*The PA does not have many cards left to pressure Israel, but one particularly dangerous card remains (Jacky Khougy, Maariv) The IDF has solutions for non-operating Palestinian Authority. But when the street comes into picture - the price has always been high for both sides…Two weeks ago, I wrote here that, contrary to public discourse in Gaza and the West Bank, deep in their hearts, most Palestinians prefer annexation over the existing situation. And not just annexation. In their dream they see themselves as ordinary citizens in the State of Israel. It is not their ideological vision, nor their first aspiration, but the result of an urgent reality. The idea of the Palestinian state is getting farther and farther, and in their plight they are looking for alternatives. The best alternative to an independent country, at this moment in time, when Israel is rich and stable, is a comfortable life under its sovereignty. Like Muslims in Europe or Jews in America. The idea of the bilateral state from the sea to the river was loudly voiced by the ruler of Libya, Gaddafi, years ago. He called it Isratin, a combination of Israel and Palestine. His vision slowly established itself on the fringes of the left, and now, with the talk of annexation, is beginning to seep into the Palestinian street. The settlers anyway want one rule from the sea to the river, a Jewish rule of course. Hamas is also in love with this formula, but the opposite - under Muslim rule. At present, the Palestinian Authority (PA) despises the idea, the Israeli government dismisses it, but the more that the PA weakens, so the pendulum moves away from the two-state idea to the one-state idea. They laughed at Gaddafi at the time, thought he was a clown. One day they will erect a monument in his honor in the center of Ramallah. (Israel’s) government said a week ago that Palestinians will not receive Israeli citizenship after annexation. The spirit of the Palestinians who support a bi-national state has not fallen. They assume the journey is long, and that annexation without citizenship is only the first stop, the moment the window opens. Over the years, with certain circumstances, they will also receive citizenship…Will they have to fight for it? No problem, they will struggle. And who knows, with Allah’s help, in another decade, or two, or three, they will succeed in reaching a position of government and end Jewish hegemony. It is a second plan of action that runs in the minds of many Palestinians. Born out of their despair, after witnessing the collapse of the dream of an independent state whose capital is East Jerusalem, it is gaining a grip among them as time passes. This week, when I said these words on Army Radio, Palestinian MP Fares Qaddura got on the broadcast and said that my words did not represent reality. We, he explained, did not abandon our aspiration for an independent state. But I did not state that they had abandoned it. I said they were forced to put it aside, due to the circumstances. His anger can be understood. He is a former Fatah prisoner, a thoughtful man and well acquainted with the Israelis, who, although not part of the Abu Mazen camp, is a loyal spokesman for the PLO, especially when speaking to an Israeli audience. The future of the PA in the coming years will keep us busy. In any case, it has weakened financially, and has not take flight politically. If annexed, it could deteriorate further and expedite the end. Already, many see it as a lost entity, blaming it for the loss of the national vision. Imagine a sharp wave of violence in the territories following the annexation. Which Palestinian policeman would dare to stop those harming? He would immediately be considered a traitor. The view of the Palestinian national movement, annexation of territories in the West to Israeli sovereignty, is a continuing Nakba by other means. In '47, they were offered to settle for half of Palestine, but they refused and lost a considerable share of the land. In 1967, they and their Jordanian patrons lost everything else. They came to Oslo weak, so they agreed to give up three-quarters of Palestine, provided they had an independent state in less than a third of the territory. Now the Jews want to gnaw on what remains. The PA holds few bargaining cards in its fight against annexation. One of the strongest cards, the security coordination freeze, they have already pulled out, but Israel has not withdrawn from its plan. No one is there for the Palestinians, they are alone to themselves. And therein lies the danger. When the Palestinian street felt it was about to explode, the Intifada was born. Both, in December 1987 and September 2000, it was the street that set the area alight, and its leaders hitched a ride on the flames. Five years ago, the Palestinian citizen, on his own initiative, launched a knife attack on the streets of Israel, but this time the Palestinian Authority assisted in its containment. You (the PA) will get along with the Israeli governments. Even with the protests of the Jordanians and Egyptians, and with the Europeans and their friends in the Gulf. But no answer has been found for the anger of the Palestinian street, after decades of confrontation and the use of tremendous power and sophisticated means.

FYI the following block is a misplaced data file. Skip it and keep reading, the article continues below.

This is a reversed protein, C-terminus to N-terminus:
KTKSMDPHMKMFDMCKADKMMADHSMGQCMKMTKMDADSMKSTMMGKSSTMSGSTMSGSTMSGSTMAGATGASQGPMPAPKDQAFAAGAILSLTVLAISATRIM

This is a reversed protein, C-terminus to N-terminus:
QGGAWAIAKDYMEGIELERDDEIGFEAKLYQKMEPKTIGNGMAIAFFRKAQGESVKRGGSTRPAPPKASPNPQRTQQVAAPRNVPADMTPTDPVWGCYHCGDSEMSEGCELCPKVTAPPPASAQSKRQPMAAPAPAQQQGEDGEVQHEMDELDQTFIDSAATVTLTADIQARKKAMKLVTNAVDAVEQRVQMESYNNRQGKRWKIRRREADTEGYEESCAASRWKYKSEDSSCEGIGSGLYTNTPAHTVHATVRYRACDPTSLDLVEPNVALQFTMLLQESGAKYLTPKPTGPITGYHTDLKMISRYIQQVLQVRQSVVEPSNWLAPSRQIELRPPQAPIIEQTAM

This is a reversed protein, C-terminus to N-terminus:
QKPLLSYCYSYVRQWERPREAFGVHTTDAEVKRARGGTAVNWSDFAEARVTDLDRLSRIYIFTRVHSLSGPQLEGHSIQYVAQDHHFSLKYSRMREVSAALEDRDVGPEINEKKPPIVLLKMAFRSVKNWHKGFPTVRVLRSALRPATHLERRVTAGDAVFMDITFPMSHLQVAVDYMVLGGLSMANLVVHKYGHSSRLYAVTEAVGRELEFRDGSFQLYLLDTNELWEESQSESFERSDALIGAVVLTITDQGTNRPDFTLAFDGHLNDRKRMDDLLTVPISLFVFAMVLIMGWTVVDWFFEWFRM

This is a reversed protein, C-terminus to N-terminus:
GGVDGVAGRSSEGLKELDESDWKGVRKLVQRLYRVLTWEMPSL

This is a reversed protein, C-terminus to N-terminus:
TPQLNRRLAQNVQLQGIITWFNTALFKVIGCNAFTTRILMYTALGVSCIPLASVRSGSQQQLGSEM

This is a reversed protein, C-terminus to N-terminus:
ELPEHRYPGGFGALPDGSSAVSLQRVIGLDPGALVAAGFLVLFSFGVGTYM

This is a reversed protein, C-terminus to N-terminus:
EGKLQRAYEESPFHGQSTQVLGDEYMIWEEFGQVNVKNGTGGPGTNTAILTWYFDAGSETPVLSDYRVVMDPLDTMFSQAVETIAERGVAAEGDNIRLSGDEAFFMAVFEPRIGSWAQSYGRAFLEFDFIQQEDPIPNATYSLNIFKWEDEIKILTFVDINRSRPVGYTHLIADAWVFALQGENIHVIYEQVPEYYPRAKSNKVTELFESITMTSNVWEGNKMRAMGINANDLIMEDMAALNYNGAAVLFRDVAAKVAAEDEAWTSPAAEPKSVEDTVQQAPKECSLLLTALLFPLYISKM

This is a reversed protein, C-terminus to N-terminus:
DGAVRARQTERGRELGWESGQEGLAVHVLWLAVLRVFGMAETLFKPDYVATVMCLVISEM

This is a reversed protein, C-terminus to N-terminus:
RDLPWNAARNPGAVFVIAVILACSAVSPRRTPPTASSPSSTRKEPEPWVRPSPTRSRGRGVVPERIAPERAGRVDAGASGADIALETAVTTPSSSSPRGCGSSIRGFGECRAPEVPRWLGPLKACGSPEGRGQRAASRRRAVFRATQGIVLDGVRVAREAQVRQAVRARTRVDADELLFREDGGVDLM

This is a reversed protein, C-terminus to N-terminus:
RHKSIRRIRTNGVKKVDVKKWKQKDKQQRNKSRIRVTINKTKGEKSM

That Lazy Abbas. He Won’t Even Phone Trump (Odeh Bisharat, Haaretz+) Last week, which marked the 53rd anniversary of Israel’s occupation of the West Bank in 1967, Aluf Benn expressed his dissatisfaction with the laziness of Palestinian President Mahmoud Abbas. The man won’t even pick up the phone to U.S. President Donald Trump. Abbas, Benn asked, why don’t you announce your willingness “to resume peace talks with Israel on the basis of the ‘deal of the century,’” and thwart the annexation Israel plans to impose unilaterally on July 1? Benn also criticized the Israeli left, which, in the name of honor, justifies Palestinian “indifference and intransigence.” Look at how, following the wave of desertions to Prime Minister Benjamin Netanyahu’s government, the word “honor” has become an insult, while the man who rides roughshod over his principles based on how the wind is blowing is a king. Someone ought to whisper to the editor of Haaretz that Abbas is not Deputy Prime Minister and Kahol Lavan Chairman Benny Gantz – not because of hollow honor, but rather because of the appalling reality.